July 31, 2009
One morning last week we were watching a grandfather working with his grandson. Heads bent together, the elder of the family taught his young protégé to plant a prickly barrel cactus. Hand over hand, he spoke quiet words of coaching and encouragement, modeling as well as guiding the tools which would accomplish the task. With patience and togetherness they finished the task to the grandfather's high standards. The young man beamed at his grandfather as his Papa' clapped him on the back for a job well done.
Later that week, we noticed the two were back. This time the young grandson was working on his own, away from his grandfather with his own tools, planting his own plants. Grandfather came over periodically to give feedback or more coaching, but it was clear the young man had learned how to plant the cactus well enough to be successful on his own.
The two of us couldn't quit talking about what we'd witnessed. We just had to wonder if the young man would have been nearly as successful in such a short time-frame if he would have been part of a large group of people learning how to plant the persnickety barrel, saguaro and prickly pear cactus.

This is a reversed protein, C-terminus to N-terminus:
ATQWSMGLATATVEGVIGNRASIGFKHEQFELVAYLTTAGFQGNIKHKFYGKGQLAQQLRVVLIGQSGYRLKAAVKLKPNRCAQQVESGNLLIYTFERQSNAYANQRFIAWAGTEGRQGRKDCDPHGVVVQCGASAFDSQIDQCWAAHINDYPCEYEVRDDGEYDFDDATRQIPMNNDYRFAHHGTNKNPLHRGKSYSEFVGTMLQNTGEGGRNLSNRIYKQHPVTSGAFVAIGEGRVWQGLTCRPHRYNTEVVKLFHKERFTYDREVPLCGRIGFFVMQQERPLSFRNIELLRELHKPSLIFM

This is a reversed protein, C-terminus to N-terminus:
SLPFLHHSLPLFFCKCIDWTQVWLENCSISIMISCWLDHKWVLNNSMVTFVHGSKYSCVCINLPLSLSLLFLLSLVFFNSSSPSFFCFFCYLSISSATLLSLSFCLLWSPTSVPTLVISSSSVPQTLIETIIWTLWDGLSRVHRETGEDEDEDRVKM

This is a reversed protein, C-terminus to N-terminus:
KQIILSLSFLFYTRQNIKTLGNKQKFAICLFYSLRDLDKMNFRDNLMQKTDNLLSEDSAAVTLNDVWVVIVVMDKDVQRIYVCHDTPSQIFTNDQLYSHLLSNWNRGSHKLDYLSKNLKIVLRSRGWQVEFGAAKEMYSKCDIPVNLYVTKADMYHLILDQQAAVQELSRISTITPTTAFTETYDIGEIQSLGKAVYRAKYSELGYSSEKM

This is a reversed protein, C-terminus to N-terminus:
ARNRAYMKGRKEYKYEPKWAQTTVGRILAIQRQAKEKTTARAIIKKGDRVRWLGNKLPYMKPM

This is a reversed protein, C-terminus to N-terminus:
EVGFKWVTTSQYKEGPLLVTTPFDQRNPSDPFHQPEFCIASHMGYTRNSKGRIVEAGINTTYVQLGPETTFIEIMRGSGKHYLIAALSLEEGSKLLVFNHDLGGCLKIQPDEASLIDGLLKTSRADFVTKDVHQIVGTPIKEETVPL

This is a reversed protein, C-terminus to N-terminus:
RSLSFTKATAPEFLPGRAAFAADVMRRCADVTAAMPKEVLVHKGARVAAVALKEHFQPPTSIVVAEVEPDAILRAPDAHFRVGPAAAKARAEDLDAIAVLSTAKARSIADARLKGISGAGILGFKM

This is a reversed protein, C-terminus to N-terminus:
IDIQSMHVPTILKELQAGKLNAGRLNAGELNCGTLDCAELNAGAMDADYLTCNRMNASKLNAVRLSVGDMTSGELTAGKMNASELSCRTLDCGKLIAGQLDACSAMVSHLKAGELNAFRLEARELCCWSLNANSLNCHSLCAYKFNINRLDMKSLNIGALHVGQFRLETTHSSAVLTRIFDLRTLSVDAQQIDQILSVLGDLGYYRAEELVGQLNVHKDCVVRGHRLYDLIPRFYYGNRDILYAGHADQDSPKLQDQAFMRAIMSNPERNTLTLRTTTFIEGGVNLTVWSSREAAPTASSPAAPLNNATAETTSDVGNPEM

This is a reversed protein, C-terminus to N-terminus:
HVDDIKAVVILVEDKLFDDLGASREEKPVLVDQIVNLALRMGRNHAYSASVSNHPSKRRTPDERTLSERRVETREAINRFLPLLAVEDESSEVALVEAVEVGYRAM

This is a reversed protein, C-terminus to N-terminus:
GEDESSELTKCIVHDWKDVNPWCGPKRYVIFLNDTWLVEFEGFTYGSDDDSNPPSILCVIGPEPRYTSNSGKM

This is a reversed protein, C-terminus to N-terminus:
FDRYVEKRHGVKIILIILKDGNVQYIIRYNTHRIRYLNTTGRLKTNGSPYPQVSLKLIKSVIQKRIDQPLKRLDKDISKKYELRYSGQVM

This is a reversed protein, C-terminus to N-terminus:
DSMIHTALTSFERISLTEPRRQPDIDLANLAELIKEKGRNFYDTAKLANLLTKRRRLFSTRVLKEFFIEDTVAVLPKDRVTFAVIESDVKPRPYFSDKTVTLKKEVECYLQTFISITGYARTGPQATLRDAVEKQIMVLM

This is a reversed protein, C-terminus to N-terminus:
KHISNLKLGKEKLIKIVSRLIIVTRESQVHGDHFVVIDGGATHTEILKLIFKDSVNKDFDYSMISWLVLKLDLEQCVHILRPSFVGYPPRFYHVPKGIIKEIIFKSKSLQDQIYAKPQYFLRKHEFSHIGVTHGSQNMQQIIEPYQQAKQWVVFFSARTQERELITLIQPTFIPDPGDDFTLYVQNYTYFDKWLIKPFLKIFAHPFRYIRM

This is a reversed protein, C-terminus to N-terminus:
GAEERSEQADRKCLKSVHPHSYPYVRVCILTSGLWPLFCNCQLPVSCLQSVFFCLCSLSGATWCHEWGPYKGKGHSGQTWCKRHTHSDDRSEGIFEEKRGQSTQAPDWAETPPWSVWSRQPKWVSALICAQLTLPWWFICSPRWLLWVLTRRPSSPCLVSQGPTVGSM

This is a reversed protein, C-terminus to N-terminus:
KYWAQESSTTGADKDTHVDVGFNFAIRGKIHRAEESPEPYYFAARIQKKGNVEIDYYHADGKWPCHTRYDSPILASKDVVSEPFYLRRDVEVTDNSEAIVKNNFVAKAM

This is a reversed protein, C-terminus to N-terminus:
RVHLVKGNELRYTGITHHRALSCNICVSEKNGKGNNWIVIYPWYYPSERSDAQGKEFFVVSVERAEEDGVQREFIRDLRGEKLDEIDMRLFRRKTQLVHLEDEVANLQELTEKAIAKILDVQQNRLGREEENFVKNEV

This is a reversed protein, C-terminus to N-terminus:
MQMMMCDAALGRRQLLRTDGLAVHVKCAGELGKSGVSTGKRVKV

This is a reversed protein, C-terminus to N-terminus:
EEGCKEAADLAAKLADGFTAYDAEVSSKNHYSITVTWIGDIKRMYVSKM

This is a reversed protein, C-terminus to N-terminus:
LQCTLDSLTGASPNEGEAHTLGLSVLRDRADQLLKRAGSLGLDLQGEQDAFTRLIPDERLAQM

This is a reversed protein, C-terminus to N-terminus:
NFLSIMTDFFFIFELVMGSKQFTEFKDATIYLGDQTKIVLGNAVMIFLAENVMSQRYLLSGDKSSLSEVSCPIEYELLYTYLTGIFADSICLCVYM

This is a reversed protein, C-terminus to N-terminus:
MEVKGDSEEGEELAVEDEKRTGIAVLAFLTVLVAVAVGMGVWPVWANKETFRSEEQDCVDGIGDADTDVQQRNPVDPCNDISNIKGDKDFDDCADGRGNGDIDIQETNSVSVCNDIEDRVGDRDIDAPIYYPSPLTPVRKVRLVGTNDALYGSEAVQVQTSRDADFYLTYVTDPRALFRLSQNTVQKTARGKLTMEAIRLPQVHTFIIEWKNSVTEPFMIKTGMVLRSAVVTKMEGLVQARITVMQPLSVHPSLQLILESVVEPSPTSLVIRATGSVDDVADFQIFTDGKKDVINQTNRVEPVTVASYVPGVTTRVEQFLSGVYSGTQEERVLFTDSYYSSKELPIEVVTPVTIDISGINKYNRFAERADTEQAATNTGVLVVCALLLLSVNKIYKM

We are always amazed when we look back at our early teaching years. Doing the best we knew at the time, yet teaching all of those kids in one big group with the 'spray and pray' method. If any of those students happen to be reading this, please accept our apologies!
We believe in the individual coaching model and have seen it work, not only in our own classrooms but in the real world as well. Planning for individual coaching sessions can create kids who are off and running in no time, just like the darling grandchild in the picture above.